A Little Exercise In Logic
“If we deny that we are morally bound to love before all else the good as such and God the sovereign good, what proof have we that we are bound to love that far less compelling good, the general welfare of humanity, which is the main object of the League of Nations? What proof have we that we are bound to love our country and family more than our life; or that we are bound to go on living and avoid suicide, even in the most overwhelming afflictions? If the sovereign good has not an inalienable right to be loved above all things, then a fortiori inferior goods have no such right. If we are not morally bound by a last end, then no end or means whatever is morally binding. If the foundation for moral obligation is not in a supreme lawgiver, then every human law is deprived of its ultimate foundation”.
I am currently reading Garrigou-Lagrange’s “Providence”, and once again the difference between the iron, masculine logic of the clergy of the past and the touchy-feely, effeminate emotionalism of the clergy of today strikes me like a fist on the nose.
It is no surprise modern theologians tend to ignore the Angelic Doctor. St. Thomas Aquinas has a way to lead you from one logical step to the next that, literally, leaves no escape from Truth. Therefore, if a theologian wants to muddle the waters and abandon Truth, he will have to abandon Thomism first.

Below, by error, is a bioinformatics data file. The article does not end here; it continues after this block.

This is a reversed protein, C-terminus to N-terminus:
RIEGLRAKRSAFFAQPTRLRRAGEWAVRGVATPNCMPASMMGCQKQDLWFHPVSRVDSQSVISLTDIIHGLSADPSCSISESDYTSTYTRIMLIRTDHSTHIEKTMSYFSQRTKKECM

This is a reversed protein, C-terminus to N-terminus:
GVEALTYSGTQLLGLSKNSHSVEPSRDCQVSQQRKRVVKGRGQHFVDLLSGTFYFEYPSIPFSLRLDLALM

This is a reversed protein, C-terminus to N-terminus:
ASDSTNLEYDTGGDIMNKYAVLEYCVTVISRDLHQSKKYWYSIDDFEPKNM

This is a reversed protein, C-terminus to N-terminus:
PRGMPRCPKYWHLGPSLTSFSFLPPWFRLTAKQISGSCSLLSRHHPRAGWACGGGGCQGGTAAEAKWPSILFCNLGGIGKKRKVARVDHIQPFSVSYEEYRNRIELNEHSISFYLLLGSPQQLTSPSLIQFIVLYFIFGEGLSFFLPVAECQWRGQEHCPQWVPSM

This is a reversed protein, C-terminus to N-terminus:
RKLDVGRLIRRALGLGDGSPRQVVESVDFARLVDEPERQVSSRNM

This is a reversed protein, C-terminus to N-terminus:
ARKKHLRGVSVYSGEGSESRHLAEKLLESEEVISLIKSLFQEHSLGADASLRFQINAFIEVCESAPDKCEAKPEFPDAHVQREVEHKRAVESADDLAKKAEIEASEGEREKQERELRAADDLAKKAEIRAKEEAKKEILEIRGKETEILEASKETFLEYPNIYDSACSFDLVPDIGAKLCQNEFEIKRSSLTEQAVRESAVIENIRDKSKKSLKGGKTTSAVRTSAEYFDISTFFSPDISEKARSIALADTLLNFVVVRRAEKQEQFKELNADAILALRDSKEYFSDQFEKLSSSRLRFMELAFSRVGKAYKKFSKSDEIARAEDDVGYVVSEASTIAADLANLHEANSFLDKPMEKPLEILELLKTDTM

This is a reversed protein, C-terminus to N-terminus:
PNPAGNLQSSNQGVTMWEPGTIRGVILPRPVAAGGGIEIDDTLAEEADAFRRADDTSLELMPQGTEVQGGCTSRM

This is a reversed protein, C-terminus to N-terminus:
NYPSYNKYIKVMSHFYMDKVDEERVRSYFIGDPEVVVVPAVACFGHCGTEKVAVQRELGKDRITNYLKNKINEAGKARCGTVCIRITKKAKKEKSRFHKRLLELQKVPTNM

Garrigou-Lagrange, a great Thomist with a great gift for scholarly but easily understandable exposition, uses this iron logic and step-by-step, inescapable ascent to Truth in every phrase. If you liked Lego, or Meccano, as a child, you will love Garrigou-Lagrange as an adult. With him – and with every serious Thomist – you leave aside fantasies and lucubrations born of goodism, and are led to Truth step by step, with a logic that may appear somewhat arid to the heart, but is the more satisfying to the intellect.
In the stupidly emotional times with which God is punishing us, it is a double pleasure to read people accustomed, and training us, to logical thinking.
To think most people you would ask in the street would tell you without any hesitation the Middle Ages were an age of ignorance, but now we are so much more advanced…
Posted on May 4, 2013, in Catholicism, Traditional Catholicism and tagged conservative catholicism, Reginald Garrigou-Lagrange, Thomas Aquinas, Truth. Bookmark the permalink. Comments Off on A Little Exercise In Logic.